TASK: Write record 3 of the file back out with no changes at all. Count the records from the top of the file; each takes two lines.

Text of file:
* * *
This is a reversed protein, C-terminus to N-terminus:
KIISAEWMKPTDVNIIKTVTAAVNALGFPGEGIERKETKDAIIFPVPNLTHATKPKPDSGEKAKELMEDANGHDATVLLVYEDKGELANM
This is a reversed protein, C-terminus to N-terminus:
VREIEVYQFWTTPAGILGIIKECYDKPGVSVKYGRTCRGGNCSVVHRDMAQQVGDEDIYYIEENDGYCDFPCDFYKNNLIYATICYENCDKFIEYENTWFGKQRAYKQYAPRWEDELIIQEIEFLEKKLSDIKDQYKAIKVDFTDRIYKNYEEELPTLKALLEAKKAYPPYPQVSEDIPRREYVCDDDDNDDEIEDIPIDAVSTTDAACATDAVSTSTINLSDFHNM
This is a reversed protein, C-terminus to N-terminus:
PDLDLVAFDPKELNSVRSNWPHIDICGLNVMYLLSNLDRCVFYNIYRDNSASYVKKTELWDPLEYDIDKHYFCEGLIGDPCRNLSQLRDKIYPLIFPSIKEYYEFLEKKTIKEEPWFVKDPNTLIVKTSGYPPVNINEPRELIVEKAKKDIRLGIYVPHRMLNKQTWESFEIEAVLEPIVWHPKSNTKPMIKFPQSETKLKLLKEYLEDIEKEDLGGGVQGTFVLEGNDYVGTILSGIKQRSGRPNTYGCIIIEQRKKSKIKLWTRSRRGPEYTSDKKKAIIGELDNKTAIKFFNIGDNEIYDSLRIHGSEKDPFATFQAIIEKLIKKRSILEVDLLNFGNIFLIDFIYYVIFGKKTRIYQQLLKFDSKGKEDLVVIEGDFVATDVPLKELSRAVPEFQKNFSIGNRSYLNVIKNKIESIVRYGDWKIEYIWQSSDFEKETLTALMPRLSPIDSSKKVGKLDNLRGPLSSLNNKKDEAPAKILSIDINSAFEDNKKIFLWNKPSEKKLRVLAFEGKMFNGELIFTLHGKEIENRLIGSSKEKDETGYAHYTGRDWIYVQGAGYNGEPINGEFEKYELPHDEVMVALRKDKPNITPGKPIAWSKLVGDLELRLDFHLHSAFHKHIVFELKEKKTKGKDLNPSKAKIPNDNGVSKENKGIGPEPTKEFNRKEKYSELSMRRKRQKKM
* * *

This is a reversed protein, C-terminus to N-terminus:
PDLDLVAFDPKELNSVRSNWPHIDICGLNVMYLLSNLDRCVFYNIYRDNSASYVKKTELWDPLEYDIDKHYFCEGLIGDPCRNLSQLRDKIYPLIFPSIKEYYEFLEKKTIKEEPWFVKDPNTLIVKTSGYPPVNINEPRELIVEKAKKDIRLGIYVPHRMLNKQTWESFEIEAVLEPIVWHPKSNTKPMIKFPQSETKLKLLKEYLEDIEKEDLGGGVQGTFVLEGNDYVGTILSGIKQRSGRPNTYGCIIIEQRKKSKIKLWTRSRRGPEYTSDKKKAIIGELDNKTAIKFFNIGDNEIYDSLRIHGSEKDPFATFQAIIEKLIKKRSILEVDLLNFGNIFLIDFIYYVIFGKKTRIYQQLLKFDSKGKEDLVVIEGDFVATDVPLKELSRAVPEFQKNFSIGNRSYLNVIKNKIESIVRYGDWKIEYIWQSSDFEKETLTALMPRLSPIDSSKKVGKLDNLRGPLSSLNNKKDEAPAKILSIDINSAFEDNKKIFLWNKPSEKKLRVLAFEGKMFNGELIFTLHGKEIENRLIGSSKEKDETGYAHYTGRDWIYVQGAGYNGEPINGEFEKYELPHDEVMVALRKDKPNITPGKPIAWSKLVGDLELRLDFHLHSAFHKHIVFELKEKKTKGKDLNPSKAKIPNDNGVSKENKGIGPEPTKEFNRKEKYSELSMRRKRQKKM